The case at hand is controlled by Wisniewski. Plaintiff here has alleged no injury which arises out of his exposure to the AIDS virus.[2] Rather, plaintiff's only injuries stem from his fear that he has been exposed to the disease. Wisniewski stands for the proposition that while injuries stemming from a fear of contracting illness after exposure to a disease-causing agent may present compensable damages, injuries stemming from fear of the initial exposure do not. Because plaintiff cannot show that he has been exposed to the AIDS virus, his claim for damages arising out of his fear of contracting AIDS must fail.

Another fact, not pointed out by either party, supports the court's denial of plaintiff's claim. Plaintiff's brief on this motion alleges that plaintiff, despite his HIV-negative tests, cannot tell if he will contract AIDS in the future. Defendant has not challenged this contention. It is true that there is a seven to ten year "incubation period" during which AIDS symptoms may remain unmanifest in a person who has been infected with the AIDS virus. It is a medically accepted fact, however, that a person who has been infected will still test positive for the HIV antibody during this latency period when no symptoms are evident, assuming the accuracy of the HIV test. Morbidity and Mortality Weekly Report, July 21, 1989, Vol. 38, No. S-7. It is extremely unlikely that a patient who tests HIV-negative more than six months after a potential exposure will contract the disease as a result of that exposure. Id., at 5.

Plaintiff admits that he has received five blood tests since the incident, and that the result of each of the blood tests has been negative for HIV antibodies. In its brief, defendant notes that the last of these blood tests took place on February 5, 1990, more than one year after plaintiff was allegedly stuck by the needle. Although neither party has noted the fact, plaintiff can now be confident, to a high degree of medical certainty, that he will not contract AIDS as a result of the needle-stick injury. The court is reluctant to allow someone to recover for fear of contracting a disease after it has become substantially likely that he will not develop the illness.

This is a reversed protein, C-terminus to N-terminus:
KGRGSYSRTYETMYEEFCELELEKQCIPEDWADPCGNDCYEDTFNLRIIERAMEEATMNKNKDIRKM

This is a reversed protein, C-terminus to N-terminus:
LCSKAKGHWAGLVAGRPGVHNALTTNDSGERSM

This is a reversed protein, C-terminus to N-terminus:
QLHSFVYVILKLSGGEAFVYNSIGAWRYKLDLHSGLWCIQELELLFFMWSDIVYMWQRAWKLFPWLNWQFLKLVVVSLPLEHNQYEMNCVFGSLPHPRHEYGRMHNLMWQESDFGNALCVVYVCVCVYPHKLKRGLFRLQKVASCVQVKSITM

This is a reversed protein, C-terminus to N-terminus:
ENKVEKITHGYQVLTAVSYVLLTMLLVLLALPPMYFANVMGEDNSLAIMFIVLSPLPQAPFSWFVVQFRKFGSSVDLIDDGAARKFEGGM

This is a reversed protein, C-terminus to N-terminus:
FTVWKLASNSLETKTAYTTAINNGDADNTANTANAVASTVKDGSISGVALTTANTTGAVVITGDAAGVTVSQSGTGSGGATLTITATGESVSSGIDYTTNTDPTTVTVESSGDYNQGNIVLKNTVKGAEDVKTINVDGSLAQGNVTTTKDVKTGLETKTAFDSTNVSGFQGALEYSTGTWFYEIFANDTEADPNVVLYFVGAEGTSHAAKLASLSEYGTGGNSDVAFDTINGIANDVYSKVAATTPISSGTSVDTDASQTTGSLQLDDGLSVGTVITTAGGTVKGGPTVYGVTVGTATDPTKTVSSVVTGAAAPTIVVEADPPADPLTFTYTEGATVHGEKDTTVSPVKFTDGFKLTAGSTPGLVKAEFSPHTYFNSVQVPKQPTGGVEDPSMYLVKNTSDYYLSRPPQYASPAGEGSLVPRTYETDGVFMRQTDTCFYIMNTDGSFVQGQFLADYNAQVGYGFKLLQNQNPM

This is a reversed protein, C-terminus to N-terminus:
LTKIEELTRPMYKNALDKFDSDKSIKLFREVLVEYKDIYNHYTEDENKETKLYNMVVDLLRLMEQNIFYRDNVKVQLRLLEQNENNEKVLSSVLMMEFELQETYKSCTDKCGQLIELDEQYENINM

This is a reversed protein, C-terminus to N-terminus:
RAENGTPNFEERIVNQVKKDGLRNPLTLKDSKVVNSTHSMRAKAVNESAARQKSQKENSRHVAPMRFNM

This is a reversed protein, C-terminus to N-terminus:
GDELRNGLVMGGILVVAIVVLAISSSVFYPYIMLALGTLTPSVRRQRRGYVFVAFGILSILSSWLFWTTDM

Plaintiff's wife's claims also stem from plaintiff's emotional injuries. Because the court rules that plaintiff's emotional injuries cannot form the basis of a cause of action, the court will grant summary judgment as to plaintiff's wife's claims, as well.

 

CONCLUSION

Because plaintiff cannot prove exposure to the AIDS virus, and because it appears to be a medical fact that plaintiff will not develop AIDS as a result of the needlestick incident, defendant's motion for summary judgment will be granted.

It is so ordered.

NOTES

[1] An "AIDS test" is actually a test for the presence of antibodies to the AIDS virus, not a test for the virus itself. If these antibodies, called "HIV" antibodies, are detected in an individual, it can be concluded that the individual has been exposed to the virus, although such exposure does not necessarily mean that the individual will eventually contract AIDS. See Glover, et al. v. Eastern Nebraska Office of Retardation, et al., 686 F. Supp. 243 (D.C.Neb.1988).

[2] Plaintiffs allegation that the needle-stick resulted in a laceration of his hand is not an allegation that plaintiff has been injured by exposure to the AIDS virus; rather, such an allegation merely shows that plaintiff has been injured by exposure to a hypodermic needle.